Kirby Mass Attack’s premise is as straightforward as you’d expect. Snoozing in a field on Popopo Islands one day, dark clouds begin to fill the sky and Necrodeus, leader of the Skull Gang descends upon an unaware Kirby casting a mischievous spell on him in the process.
The magic immediately splits Kirby into ten copies of himself, each with a mere fraction of his powers, and Necrodeus defeats all but one. Thankfully before Kirby becomes extinct, the lone survivor is whisked away by a magic star – Kirby’s own heroic heart – who sets out to aid him in defeating the Skull Gang leader and reversing his potent magic.
Whilst the premise is as whimsical as ever it is in design that Kirby Mass Attack, blending real-time strategy with platform elements, differs, as the player finds themselves tasked with guiding the numerous pink balls on their quest to reunite Kirby as a whole. You begin with just a single Kirby, and to enlist the aid of others you must munch fruit that is conveniently littered across on your travels to fill a meter that, once complete, grants you an additional team member.
This, incidentally, acts as the game’s life system. Players can amass up to ten Kirbys in total, with whom your team soon becomes an unstoppable pink force. Each Kirby can take damage twice – turning blue after the first hit – and becoming a floating angel that you have one last attempt to save before they float off-screen to Kirby heaven. In turn, each stage within the game specifies the size of team that you’ll need before you are able to tackle it, and progression is only granted once every stage has been completed within a world.
The concept echoes similarities to Pikmin, with certain environmental obstacles – such as weighted platforms or protruding vegetable roots – requiring a certain number of Kirbys for you to be able to interact with them. You move your team with use of a guiding star, a single tap on the touch screen causing them to walk to your indicated destination whereas a double tap will see them run. You can also group your Kirbys into a floating ball to pass hazards, and combat sees the player either swarming over enemies as your Kirby team attempts to bash them senseless or flicking them individually at foes to cause damage. Certain instances will also see the player required to tap a Kirby icon as your squad tugs at an enemy’s tail or a heavy obstacle that requires moving.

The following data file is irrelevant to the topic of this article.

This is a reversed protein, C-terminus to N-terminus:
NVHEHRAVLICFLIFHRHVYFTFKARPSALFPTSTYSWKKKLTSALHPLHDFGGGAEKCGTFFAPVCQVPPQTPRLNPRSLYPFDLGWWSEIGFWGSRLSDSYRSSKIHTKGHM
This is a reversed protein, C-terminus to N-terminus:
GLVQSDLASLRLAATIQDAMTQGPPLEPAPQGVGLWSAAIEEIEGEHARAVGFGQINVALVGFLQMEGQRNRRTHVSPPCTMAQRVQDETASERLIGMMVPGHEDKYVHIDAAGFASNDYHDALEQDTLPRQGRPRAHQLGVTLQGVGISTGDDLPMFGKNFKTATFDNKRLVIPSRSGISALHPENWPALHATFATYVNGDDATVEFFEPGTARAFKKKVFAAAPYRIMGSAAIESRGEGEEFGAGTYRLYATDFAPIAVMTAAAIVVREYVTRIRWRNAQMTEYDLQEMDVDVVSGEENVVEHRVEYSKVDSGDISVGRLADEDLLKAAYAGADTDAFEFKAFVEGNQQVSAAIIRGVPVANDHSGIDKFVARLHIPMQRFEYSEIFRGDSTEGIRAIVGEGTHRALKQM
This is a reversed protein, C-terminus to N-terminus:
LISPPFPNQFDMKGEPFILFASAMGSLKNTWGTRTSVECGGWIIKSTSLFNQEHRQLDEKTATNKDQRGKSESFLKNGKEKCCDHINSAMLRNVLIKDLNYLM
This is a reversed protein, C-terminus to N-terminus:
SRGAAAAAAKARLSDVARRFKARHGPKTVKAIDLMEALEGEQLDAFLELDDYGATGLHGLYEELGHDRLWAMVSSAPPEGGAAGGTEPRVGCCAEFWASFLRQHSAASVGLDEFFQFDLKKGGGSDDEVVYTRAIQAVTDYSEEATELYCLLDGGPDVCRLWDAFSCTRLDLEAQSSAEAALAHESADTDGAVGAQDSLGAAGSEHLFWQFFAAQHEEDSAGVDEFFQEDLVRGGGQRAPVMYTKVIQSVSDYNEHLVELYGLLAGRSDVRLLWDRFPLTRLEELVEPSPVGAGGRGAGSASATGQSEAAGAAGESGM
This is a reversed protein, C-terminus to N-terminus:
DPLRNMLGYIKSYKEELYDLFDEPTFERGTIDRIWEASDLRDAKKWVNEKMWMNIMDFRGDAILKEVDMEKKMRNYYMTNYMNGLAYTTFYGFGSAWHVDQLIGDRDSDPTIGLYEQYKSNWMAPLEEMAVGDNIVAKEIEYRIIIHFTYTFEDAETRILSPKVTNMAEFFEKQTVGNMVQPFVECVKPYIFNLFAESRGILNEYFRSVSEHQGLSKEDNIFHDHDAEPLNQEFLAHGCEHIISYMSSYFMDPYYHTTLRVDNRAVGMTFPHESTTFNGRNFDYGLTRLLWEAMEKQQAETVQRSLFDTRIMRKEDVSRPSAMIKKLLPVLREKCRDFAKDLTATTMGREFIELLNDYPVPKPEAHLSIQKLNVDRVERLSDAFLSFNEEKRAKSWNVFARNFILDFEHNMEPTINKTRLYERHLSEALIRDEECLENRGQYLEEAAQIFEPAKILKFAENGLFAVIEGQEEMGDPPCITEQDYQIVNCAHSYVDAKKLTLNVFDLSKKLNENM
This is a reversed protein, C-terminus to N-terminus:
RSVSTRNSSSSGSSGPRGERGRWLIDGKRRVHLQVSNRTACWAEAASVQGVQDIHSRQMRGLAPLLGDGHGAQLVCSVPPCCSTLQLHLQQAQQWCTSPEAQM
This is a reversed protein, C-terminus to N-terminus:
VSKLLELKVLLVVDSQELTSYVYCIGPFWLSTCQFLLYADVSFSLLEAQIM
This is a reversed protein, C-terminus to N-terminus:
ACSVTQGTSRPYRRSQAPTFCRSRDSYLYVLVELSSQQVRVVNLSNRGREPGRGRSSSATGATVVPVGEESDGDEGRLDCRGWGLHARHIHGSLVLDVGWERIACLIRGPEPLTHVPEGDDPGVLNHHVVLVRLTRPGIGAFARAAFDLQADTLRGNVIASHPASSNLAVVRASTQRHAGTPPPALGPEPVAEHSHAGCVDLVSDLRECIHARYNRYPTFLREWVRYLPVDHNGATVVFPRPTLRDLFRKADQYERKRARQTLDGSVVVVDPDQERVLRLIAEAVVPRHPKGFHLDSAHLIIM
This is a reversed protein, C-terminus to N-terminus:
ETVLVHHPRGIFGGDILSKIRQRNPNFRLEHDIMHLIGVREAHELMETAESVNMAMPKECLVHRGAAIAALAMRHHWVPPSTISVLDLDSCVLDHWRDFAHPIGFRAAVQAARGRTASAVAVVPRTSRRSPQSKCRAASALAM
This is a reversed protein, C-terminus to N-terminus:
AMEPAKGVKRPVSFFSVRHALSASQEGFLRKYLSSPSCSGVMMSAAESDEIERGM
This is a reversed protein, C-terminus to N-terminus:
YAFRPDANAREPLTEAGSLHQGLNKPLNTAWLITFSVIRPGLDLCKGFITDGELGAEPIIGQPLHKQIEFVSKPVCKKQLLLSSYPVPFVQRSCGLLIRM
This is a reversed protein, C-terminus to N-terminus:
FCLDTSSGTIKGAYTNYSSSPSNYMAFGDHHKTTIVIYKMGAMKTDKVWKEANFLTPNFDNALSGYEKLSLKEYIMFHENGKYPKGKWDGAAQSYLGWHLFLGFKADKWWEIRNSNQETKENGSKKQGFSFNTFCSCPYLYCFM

Whilst safety in numbers could never be more understated, it is often easier to manage a smaller team to that of a full complement. As the difficulty continues to ramp up, you’ll begin to find your Kirbys taking more damage through no fault of your own as you steadily struggle to overcome increasingly hectic levels.
To counter this, your Kirby team may come across a Jumbo Candy which temporarily allows them to grow to an enormous size and grants invincibility for a short period. Much in the same way as New Super Mario Bros. Mega Mushrooms, this allows the player to rampage through the level, whilst the effects last, knocking all enemies and blocks aside.
Visually the game is astounding, characterful 2D environments providing a variety of colourful appeal. More inventive moments later in the game provide some stand out moments, seeing the player using their amassed Kirbys to shift the weight of a balloon basket to dodge falling spikes, fleeing from a fossilised dinosaur, or catching waves on a star-shaped surfboard.
In elongating the game, you can also seek to complete secret challenges, which will grant the player an individual award once each has been fulfilled. These range from clearing a stage with 10 Kirbys, earning your first Gold Star or defeating a boss with 10 Kirbys remaining.
Of more prominence, however, are a series of extras that are unlocked through collecting Medals lying hidden and scattered throughout all levels. Such extras encompass a Music Player, as well as a number of mini-games that pack just as much quality as the main game itself. Examples include ‘Field Frenzy’ which is your standard whack-a-mole fare, Kirby Brawlball that is a unique spin on the pinball formula, and Strato Patrol EOS which is a scrolling shooter that sees the player flying a squadron of Kirbys as they blast oncoming enemies. The latter proves to be the best of the bunch, the player able to expand their squadron to ten Kirbys with whom not many foes can stand in your way!
Kirby Mass Attack successfully guides the series in a new direction, providing an enjoyable and well-varied game for Nintendo DS that will surely be remembered as one of the finest additions to the platform.
Alex Seedhouse+ Alex's early adoration for Nintendo began with a Yellow Game Boy and a copy of Donkey Kong Land. This developed over the years, later peaking when he hid in his room to play The Legend of Zelda: Ocarina of Time one Christmas. Nowadays, his enthusiasm is shared through Nintendo Insider, a place in which he can document his thoughts regarding the big N.